Walker Cup countdown

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TWO years on from representing Great Britain and Ireland at the Walker Cup and the first tee nerves are every bit as vivid for Matthew Jordan.

The then 21-year-old had come through late on the rails to grab a place in the team for the biennial showdown with their American counterparts.

GB&I were defending the trophy at the Los Angeles Country Club, but found themselves on a course stretched to suit the home team’s strengths and test the visitors’ resolve.

Ultimately America proved irresistible as they romped to a thumping 19-7 victory and Jordan was left without a win in his three outings.

But September sees GB&I attempt to wrestle back the trophy and the match is taking place in Jordan’s own backyard.

Royal Liverpool will mark its 150thanniversary by staging the 47thWalker Cup and host club member Jordan, who lives just a few roads from the course in Hoylake, believes the players are in for a unique occasion and an important part of their golfing education.

The Walker Cup has long proved a stepping stone into the paid ranks, a well-worn path taken by the likes of Tiger Woods and Rory McIlroy, and our own Tommy Fleetwood and Nick Dougherty.

Jordan, himself, waited a further year after his Walker Cup appearance and now plys his trade on the European Challenge Tour, but that experience in Los Angeles – although ultimately chastening in terms of the result – provided him with another invaluable golfing lesson.

“Playing in the Walker Cup is the pinnacle of the amateur scene,” he said. “I remember being so nervous on the first tee. There was that extra pressure of playing as one of 10 in a team and wanting to make every shot count for them as well as yourself.

“The trip was certainly no jolly, but we were also able to enjoy something of the Los Angeles experience by going to Universal Studios and the Late, Late Show with James Corden.”

Jordan had not been included in the initial training squad for the match, but the summer of 2017 spun the form book on its head as he reeled off a string of impressive performances.

“I had been part of the England set-up since 2016, but things turned for me at the Lytham Trophy,” he recalled. “I made a 12 or 13 foot putt on the 18thjust to make the cut, but then played well over the weekend to finish seventh. From there I was fourth in the Irish and fifth in the Brabazon and I was hoping to get into contention. Then I finished second in Scotland before winning the St Andrews Links.

“That five-week stretch got me into the England squad for the European Championships and I finished sixth. It was all a massive help for my confidence that I could perform at the highest level.”

Recalling his late arrival into the team, Jordan said: “They tell you in person that you are in the team a few weeks before but then ask you to keep it quiet, which is the hardest bit because you want the world to know! It is a fantastic feeling to be recognised as one of the top ten players in GB&I at that time to get your place. And there was a lot of pride in being selected; it felt like a real accomplishment.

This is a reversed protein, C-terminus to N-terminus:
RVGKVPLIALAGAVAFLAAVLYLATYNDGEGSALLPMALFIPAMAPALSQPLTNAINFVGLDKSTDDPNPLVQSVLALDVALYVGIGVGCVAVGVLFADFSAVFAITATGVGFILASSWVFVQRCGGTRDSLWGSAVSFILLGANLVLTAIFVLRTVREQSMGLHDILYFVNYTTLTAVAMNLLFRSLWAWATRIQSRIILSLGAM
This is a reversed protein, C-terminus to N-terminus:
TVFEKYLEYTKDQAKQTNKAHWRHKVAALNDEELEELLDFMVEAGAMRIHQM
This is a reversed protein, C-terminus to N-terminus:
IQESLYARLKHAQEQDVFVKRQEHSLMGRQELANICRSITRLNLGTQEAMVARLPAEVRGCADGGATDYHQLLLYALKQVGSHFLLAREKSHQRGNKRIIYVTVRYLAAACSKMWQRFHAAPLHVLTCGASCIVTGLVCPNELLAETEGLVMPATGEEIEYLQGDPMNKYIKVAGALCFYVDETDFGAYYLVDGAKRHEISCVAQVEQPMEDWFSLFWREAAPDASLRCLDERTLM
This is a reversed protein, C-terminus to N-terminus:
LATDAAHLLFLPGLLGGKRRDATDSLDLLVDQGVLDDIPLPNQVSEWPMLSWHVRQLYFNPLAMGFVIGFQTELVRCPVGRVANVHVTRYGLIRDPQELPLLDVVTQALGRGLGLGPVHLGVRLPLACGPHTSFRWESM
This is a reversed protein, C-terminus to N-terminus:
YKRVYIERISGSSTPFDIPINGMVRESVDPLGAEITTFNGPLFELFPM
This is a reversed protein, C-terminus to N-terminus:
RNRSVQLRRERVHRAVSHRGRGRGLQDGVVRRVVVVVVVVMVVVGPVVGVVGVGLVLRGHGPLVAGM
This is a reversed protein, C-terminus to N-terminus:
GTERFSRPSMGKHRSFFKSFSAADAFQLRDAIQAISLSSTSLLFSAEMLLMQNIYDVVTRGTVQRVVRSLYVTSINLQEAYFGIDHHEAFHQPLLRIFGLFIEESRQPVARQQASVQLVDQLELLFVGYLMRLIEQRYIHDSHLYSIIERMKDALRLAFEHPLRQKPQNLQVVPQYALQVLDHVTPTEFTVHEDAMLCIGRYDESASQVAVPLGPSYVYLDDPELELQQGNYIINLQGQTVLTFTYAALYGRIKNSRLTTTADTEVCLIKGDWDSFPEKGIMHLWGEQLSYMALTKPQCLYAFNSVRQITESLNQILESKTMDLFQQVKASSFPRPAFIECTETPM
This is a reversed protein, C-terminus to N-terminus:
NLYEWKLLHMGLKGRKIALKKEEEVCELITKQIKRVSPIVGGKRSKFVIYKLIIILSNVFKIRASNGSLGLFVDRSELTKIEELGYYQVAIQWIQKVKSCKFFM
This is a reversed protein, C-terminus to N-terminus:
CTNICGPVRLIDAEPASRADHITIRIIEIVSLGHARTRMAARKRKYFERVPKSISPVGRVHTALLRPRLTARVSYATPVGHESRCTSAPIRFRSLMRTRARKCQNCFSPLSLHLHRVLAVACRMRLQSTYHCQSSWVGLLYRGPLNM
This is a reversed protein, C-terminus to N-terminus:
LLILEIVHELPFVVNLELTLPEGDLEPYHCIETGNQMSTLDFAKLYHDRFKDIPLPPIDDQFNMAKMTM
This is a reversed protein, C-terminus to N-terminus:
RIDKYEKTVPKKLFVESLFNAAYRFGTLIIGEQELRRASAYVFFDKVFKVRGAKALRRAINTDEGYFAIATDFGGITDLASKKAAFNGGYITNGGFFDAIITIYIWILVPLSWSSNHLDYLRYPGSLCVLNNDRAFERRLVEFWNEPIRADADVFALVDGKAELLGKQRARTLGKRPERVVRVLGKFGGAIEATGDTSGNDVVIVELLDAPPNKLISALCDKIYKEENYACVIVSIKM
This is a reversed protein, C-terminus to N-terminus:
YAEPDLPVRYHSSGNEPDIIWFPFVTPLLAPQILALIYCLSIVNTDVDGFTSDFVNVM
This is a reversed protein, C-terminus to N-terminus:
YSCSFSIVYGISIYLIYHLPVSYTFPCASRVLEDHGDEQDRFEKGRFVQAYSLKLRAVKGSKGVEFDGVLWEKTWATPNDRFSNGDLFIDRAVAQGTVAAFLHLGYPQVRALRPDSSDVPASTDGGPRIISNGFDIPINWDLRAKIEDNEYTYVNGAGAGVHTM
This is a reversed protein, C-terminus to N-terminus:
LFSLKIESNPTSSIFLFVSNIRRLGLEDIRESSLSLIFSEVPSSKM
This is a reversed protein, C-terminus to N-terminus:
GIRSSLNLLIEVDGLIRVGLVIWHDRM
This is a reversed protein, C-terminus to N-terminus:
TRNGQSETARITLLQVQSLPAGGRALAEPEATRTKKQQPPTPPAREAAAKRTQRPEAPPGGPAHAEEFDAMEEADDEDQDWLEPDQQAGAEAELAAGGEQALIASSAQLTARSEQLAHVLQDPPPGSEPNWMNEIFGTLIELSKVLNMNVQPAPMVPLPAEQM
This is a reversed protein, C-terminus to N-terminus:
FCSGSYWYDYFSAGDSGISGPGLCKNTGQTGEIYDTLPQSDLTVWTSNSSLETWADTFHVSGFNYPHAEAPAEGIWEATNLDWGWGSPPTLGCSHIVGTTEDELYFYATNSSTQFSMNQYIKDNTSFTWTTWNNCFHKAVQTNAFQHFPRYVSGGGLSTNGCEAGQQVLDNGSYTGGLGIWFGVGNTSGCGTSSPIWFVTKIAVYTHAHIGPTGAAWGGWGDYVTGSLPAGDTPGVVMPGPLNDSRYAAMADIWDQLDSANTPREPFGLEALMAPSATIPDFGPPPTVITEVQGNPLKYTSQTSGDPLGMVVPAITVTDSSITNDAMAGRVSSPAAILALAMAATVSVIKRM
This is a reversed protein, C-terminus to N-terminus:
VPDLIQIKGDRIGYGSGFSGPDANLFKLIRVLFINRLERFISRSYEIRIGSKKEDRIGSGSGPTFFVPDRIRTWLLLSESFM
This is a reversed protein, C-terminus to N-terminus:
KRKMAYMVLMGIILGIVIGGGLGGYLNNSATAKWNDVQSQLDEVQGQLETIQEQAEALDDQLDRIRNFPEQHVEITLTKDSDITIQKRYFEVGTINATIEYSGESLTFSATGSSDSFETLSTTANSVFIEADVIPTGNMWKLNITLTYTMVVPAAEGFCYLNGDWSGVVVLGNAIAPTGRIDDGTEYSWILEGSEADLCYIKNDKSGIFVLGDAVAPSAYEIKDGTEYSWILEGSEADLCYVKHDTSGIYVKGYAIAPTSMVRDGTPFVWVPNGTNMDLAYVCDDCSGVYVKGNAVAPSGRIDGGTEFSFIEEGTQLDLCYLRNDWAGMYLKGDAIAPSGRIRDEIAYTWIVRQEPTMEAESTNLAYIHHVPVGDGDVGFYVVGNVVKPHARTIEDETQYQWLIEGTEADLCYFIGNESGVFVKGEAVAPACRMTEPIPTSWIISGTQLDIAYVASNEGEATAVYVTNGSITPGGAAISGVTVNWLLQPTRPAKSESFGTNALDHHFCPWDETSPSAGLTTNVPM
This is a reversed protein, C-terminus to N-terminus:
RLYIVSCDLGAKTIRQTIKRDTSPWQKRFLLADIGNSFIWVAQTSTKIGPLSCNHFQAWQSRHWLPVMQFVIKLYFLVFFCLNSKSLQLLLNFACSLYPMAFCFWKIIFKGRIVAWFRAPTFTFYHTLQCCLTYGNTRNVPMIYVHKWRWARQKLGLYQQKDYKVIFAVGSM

“When it came to playing you obviously want to do well for the team, for your family and friends but I tried not to think about the fact that I was representing GB&I as that would have just put too much pressure on myself.”

From a golfing perspective, the Americans had made sure there was plenty of pressure on the visitors.

“I had never played that kind of golf course before; the green speed was different, for example, it was a long course and the Walker Cup was being used like a trial for the US Open so the course was set up as it would be for that event. I felt par would be a good score.

“As well as those first tee nerves, the shot I remember best was a two iron from 230 yards that I needed to get close after I driven into a bush and had to take a drop from the unplayable lie. I got it to 15 feet and to do that under pressure was a good feeling.”

Jordan is hoping the Merseyside sporting public take the chance to catch up with some of the sport’s brightest talents from the unique vantage point a Walker Cup affords.

“At an Open, the spectators are behind the ropes but by being able to walk the fairways with the players this is a chance to get up close, feel involved as the match unfolds and see every shot from close quarters.

“The quality of the amateur game at this level is like the pro game – players do what the professional players do in terms of preparing and practising. This is a great chance to see how high that standard is.”

Tickets are now on sale for the match, which takes place on September 7/8, with the Americans looking for their first win on this side of the Pond since 2007. An adult weekend ticket costs just £40, a day ticket £25 while children under 16 are free with discounted tickets for 16-24 year-olds.

Tickets are available at www.randa.org/walkercuptickets

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